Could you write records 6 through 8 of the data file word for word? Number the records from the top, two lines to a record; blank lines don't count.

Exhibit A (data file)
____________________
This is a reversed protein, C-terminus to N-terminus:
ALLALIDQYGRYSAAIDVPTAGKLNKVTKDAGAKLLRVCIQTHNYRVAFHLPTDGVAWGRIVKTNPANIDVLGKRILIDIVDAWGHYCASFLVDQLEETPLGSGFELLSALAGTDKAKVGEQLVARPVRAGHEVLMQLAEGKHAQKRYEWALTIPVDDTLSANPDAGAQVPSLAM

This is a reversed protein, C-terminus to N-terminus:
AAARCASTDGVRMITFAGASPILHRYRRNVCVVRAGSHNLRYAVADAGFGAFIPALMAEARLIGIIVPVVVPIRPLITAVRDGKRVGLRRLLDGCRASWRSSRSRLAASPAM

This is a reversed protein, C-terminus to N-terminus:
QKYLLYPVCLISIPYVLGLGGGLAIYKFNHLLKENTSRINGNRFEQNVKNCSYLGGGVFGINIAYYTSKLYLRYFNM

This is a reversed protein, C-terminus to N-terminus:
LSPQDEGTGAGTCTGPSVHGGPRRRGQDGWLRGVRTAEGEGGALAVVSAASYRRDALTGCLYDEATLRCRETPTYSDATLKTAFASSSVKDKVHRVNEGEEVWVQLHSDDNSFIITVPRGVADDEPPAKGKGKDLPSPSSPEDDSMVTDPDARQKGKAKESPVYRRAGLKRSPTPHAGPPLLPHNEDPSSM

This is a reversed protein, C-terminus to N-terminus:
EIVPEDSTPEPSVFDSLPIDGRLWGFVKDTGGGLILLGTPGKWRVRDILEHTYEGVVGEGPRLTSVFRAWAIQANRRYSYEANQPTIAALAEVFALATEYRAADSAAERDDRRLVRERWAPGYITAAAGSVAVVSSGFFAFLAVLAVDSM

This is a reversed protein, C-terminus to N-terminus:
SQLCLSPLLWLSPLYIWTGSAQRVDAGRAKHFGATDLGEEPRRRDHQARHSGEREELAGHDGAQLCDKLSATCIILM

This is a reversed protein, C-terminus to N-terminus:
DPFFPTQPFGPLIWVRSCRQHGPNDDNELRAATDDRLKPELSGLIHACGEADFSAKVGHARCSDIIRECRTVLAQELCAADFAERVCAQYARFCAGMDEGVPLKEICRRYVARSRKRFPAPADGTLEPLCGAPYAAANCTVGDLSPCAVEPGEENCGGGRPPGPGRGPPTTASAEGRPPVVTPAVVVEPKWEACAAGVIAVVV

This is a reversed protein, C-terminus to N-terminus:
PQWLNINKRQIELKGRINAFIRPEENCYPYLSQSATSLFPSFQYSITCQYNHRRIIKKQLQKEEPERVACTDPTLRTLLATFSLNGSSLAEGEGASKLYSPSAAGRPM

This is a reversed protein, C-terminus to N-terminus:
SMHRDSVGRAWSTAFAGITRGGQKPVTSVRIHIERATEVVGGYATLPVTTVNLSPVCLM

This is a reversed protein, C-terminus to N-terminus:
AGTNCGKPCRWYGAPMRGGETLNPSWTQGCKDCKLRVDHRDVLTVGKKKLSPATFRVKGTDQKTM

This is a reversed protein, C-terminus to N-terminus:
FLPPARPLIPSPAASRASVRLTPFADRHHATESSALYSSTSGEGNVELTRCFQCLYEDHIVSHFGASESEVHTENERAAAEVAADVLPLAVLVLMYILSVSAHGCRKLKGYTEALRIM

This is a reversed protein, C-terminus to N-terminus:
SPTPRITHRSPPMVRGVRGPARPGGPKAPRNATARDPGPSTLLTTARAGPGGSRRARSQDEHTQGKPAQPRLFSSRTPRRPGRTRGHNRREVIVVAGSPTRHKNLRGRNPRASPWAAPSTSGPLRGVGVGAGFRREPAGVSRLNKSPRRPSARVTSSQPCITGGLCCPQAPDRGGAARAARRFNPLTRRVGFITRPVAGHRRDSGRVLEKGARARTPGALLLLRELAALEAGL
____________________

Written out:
This is a reversed protein, C-terminus to N-terminus:
SQLCLSPLLWLSPLYIWTGSAQRVDAGRAKHFGATDLGEEPRRRDHQARHSGEREELAGHDGAQLCDKLSATCIILM

This is a reversed protein, C-terminus to N-terminus:
DPFFPTQPFGPLIWVRSCRQHGPNDDNELRAATDDRLKPELSGLIHACGEADFSAKVGHARCSDIIRECRTVLAQELCAADFAERVCAQYARFCAGMDEGVPLKEICRRYVARSRKRFPAPADGTLEPLCGAPYAAANCTVGDLSPCAVEPGEENCGGGRPPGPGRGPPTTASAEGRPPVVTPAVVVEPKWEACAAGVIAVVV

This is a reversed protein, C-terminus to N-terminus:
PQWLNINKRQIELKGRINAFIRPEENCYPYLSQSATSLFPSFQYSITCQYNHRRIIKKQLQKEEPERVACTDPTLRTLLATFSLNGSSLAEGEGASKLYSPSAAGRPM